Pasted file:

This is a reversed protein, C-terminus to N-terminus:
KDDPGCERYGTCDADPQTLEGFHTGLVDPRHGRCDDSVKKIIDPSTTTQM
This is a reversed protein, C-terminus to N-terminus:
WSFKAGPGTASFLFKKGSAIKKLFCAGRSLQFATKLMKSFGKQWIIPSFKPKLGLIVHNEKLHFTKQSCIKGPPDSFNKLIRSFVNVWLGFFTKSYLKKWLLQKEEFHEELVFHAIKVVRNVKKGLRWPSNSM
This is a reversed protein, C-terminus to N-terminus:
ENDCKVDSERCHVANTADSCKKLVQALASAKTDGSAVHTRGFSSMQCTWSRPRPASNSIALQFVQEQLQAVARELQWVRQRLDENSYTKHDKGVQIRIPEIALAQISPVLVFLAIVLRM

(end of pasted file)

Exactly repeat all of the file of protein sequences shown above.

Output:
This is a reversed protein, C-terminus to N-terminus:
KDDPGCERYGTCDADPQTLEGFHTGLVDPRHGRCDDSVKKIIDPSTTTQM
This is a reversed protein, C-terminus to N-terminus:
WSFKAGPGTASFLFKKGSAIKKLFCAGRSLQFATKLMKSFGKQWIIPSFKPKLGLIVHNEKLHFTKQSCIKGPPDSFNKLIRSFVNVWLGFFTKSYLKKWLLQKEEFHEELVFHAIKVVRNVKKGLRWPSNSM
This is a reversed protein, C-terminus to N-terminus:
ENDCKVDSERCHVANTADSCKKLVQALASAKTDGSAVHTRGFSSMQCTWSRPRPASNSIALQFVQEQLQAVARELQWVRQRLDENSYTKHDKGVQIRIPEIALAQISPVLVFLAIVLRM